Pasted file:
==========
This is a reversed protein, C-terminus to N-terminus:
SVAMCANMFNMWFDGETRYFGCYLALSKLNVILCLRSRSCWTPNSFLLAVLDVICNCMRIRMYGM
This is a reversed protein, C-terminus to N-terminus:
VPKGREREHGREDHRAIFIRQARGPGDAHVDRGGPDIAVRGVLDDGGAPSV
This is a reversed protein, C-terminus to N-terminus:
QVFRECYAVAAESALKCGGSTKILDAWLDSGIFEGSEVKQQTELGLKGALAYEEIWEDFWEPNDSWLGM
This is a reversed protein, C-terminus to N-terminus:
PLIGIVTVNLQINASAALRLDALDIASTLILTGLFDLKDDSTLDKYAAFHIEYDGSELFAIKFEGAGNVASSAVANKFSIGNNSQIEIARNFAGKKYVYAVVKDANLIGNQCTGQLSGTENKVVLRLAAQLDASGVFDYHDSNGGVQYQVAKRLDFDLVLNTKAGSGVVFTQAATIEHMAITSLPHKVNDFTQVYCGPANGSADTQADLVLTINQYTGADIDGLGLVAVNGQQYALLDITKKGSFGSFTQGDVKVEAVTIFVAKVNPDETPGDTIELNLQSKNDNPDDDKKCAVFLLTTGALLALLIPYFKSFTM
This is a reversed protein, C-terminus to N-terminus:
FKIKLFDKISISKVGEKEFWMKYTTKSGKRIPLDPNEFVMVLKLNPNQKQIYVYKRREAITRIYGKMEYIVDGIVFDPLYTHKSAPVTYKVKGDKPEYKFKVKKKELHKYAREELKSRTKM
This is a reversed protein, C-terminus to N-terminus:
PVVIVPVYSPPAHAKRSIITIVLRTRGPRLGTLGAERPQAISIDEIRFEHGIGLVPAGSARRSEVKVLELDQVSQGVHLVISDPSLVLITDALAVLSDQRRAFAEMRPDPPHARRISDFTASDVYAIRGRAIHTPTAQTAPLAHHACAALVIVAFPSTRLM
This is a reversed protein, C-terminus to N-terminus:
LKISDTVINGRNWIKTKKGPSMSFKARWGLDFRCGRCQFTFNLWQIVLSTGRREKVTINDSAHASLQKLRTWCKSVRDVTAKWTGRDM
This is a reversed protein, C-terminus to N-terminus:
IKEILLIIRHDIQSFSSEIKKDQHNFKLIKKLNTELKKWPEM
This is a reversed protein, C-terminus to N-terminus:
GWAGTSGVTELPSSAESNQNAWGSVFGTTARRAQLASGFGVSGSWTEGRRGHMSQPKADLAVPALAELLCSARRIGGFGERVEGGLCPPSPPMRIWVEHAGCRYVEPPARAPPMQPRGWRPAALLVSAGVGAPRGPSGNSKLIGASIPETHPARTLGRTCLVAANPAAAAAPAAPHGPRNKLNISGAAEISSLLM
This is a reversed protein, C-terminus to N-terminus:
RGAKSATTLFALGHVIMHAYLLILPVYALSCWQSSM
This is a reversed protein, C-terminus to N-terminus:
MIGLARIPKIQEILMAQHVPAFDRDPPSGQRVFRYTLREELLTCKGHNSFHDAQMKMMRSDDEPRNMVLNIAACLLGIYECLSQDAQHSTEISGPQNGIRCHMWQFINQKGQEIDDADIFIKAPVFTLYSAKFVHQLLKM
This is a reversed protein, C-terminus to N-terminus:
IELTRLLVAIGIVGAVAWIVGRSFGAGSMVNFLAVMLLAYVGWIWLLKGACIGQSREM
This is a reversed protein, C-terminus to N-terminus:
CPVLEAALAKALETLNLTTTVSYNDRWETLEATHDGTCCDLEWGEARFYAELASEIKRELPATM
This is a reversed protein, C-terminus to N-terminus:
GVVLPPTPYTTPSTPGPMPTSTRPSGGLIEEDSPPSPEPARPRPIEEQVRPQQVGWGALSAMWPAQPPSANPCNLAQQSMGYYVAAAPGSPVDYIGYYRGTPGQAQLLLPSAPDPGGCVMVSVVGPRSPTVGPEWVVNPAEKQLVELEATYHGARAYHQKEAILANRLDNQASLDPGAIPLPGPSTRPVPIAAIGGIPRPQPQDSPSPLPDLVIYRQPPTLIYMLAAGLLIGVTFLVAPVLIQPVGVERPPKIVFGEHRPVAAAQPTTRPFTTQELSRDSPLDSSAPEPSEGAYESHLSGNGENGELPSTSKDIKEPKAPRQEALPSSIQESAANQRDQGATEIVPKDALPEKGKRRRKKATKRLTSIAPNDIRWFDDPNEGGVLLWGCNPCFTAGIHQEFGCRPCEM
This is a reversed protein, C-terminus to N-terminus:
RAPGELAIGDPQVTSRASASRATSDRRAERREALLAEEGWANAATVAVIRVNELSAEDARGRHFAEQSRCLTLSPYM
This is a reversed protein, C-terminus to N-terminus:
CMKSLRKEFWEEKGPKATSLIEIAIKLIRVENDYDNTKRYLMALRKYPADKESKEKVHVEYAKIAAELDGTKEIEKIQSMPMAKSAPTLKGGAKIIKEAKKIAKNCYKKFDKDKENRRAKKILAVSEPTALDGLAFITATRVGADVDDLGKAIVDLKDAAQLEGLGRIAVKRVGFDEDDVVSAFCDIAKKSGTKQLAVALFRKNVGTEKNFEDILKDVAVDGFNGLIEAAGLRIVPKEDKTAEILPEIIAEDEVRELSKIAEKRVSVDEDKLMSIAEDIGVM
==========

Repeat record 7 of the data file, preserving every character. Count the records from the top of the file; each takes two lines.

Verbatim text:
This is a reversed protein, C-terminus to N-terminus:
LKISDTVINGRNWIKTKKGPSMSFKARWGLDFRCGRCQFTFNLWQIVLSTGRREKVTINDSAHASLQKLRTWCKSVRDVTAKWTGRDM